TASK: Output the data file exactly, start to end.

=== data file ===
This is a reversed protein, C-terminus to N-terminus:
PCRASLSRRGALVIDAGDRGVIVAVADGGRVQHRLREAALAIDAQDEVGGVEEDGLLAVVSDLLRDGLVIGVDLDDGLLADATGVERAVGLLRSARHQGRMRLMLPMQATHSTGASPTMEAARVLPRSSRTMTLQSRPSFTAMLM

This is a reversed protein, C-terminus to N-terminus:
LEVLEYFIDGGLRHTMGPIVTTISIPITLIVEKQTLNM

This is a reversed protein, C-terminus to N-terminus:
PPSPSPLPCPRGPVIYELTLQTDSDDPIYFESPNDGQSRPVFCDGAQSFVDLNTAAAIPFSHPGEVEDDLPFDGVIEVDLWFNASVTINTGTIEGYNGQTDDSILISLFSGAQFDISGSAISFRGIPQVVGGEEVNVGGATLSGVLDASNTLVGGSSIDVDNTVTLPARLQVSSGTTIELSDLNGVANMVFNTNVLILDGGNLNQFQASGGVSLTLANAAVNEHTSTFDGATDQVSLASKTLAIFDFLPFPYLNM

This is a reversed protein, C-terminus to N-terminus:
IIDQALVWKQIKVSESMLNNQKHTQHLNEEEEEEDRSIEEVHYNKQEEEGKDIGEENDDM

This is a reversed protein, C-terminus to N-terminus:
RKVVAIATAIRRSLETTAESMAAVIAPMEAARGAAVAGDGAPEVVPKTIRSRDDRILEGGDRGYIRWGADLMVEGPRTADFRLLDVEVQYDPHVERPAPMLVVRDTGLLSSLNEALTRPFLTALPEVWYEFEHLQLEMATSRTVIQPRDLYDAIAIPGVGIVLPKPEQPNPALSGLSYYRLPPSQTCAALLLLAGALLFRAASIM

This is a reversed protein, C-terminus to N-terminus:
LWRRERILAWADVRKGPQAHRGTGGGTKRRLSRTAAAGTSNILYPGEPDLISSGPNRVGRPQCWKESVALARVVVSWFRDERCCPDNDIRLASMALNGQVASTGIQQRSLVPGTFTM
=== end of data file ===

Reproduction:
This is a reversed protein, C-terminus to N-terminus:
PCRASLSRRGALVIDAGDRGVIVAVADGGRVQHRLREAALAIDAQDEVGGVEEDGLLAVVSDLLRDGLVIGVDLDDGLLADATGVERAVGLLRSARHQGRMRLMLPMQATHSTGASPTMEAARVLPRSSRTMTLQSRPSFTAMLM

This is a reversed protein, C-terminus to N-terminus:
LEVLEYFIDGGLRHTMGPIVTTISIPITLIVEKQTLNM

This is a reversed protein, C-terminus to N-terminus:
PPSPSPLPCPRGPVIYELTLQTDSDDPIYFESPNDGQSRPVFCDGAQSFVDLNTAAAIPFSHPGEVEDDLPFDGVIEVDLWFNASVTINTGTIEGYNGQTDDSILISLFSGAQFDISGSAISFRGIPQVVGGEEVNVGGATLSGVLDASNTLVGGSSIDVDNTVTLPARLQVSSGTTIELSDLNGVANMVFNTNVLILDGGNLNQFQASGGVSLTLANAAVNEHTSTFDGATDQVSLASKTLAIFDFLPFPYLNM

This is a reversed protein, C-terminus to N-terminus:
IIDQALVWKQIKVSESMLNNQKHTQHLNEEEEEEDRSIEEVHYNKQEEEGKDIGEENDDM

This is a reversed protein, C-terminus to N-terminus:
RKVVAIATAIRRSLETTAESMAAVIAPMEAARGAAVAGDGAPEVVPKTIRSRDDRILEGGDRGYIRWGADLMVEGPRTADFRLLDVEVQYDPHVERPAPMLVVRDTGLLSSLNEALTRPFLTALPEVWYEFEHLQLEMATSRTVIQPRDLYDAIAIPGVGIVLPKPEQPNPALSGLSYYRLPPSQTCAALLLLAGALLFRAASIM

This is a reversed protein, C-terminus to N-terminus:
LWRRERILAWADVRKGPQAHRGTGGGTKRRLSRTAAAGTSNILYPGEPDLISSGPNRVGRPQCWKESVALARVVVSWFRDERCCPDNDIRLASMALNGQVASTGIQQRSLVPGTFTM